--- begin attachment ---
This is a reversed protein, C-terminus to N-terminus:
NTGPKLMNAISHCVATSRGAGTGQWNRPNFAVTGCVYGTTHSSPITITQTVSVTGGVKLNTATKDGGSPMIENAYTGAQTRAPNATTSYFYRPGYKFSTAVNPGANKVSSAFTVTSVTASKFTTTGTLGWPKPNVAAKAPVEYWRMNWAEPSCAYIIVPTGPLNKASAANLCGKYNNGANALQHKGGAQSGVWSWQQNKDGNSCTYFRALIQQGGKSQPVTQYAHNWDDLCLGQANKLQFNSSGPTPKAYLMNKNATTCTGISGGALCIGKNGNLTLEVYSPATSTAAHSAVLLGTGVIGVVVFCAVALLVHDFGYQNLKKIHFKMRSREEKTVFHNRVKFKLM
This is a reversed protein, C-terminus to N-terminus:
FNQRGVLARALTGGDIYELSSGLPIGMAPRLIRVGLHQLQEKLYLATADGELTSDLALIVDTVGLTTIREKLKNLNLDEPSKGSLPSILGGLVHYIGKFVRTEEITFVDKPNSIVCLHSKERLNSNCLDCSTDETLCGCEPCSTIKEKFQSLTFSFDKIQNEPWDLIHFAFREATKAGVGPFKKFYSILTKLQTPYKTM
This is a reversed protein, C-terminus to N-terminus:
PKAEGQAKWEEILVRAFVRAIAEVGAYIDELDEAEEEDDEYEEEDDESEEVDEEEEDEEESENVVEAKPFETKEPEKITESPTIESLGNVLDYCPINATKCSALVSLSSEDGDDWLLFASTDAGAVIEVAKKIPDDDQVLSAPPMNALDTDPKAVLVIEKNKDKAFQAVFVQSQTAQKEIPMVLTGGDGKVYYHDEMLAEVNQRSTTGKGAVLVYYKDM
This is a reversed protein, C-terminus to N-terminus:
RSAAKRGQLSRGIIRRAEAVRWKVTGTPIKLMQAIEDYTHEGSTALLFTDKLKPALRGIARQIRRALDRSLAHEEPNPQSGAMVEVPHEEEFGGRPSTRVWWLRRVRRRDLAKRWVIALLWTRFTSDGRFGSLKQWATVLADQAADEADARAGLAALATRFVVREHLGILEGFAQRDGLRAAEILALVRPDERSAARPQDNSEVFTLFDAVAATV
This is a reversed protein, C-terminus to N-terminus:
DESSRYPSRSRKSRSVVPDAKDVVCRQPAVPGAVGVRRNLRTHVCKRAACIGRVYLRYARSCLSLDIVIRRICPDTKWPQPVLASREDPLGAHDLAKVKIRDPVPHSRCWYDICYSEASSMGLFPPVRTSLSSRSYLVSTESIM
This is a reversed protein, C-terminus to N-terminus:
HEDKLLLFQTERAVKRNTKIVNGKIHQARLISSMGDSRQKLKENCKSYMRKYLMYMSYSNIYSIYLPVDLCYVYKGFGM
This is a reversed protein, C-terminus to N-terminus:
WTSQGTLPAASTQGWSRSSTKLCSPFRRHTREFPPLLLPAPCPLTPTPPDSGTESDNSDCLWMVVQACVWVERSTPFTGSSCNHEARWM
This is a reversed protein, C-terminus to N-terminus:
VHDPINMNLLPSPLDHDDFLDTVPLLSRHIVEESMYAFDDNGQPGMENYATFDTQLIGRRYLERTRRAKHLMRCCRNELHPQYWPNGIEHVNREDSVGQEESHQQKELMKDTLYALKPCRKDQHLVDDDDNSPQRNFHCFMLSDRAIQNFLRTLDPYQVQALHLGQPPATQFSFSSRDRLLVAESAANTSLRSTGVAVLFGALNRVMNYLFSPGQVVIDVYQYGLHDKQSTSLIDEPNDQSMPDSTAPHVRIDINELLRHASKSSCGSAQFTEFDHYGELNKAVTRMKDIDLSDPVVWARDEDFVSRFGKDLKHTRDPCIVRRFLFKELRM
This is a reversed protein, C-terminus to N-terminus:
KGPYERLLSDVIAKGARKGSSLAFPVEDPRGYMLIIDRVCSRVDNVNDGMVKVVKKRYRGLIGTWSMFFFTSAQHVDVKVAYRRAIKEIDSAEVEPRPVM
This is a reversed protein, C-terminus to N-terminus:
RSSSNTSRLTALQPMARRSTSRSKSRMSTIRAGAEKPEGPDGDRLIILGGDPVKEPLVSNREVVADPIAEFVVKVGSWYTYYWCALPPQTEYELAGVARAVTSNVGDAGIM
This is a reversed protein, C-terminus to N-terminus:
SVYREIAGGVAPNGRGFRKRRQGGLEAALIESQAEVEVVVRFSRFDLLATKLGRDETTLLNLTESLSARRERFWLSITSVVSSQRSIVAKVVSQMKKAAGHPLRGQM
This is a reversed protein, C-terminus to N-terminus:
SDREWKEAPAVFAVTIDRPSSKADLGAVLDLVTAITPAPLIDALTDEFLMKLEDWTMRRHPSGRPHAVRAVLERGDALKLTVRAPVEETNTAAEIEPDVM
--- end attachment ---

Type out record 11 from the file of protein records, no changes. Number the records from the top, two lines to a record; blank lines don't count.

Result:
This is a reversed protein, C-terminus to N-terminus:
SVYREIAGGVAPNGRGFRKRRQGGLEAALIESQAEVEVVVRFSRFDLLATKLGRDETTLLNLTESLSARRERFWLSITSVVSSQRSIVAKVVSQMKKAAGHPLRGQM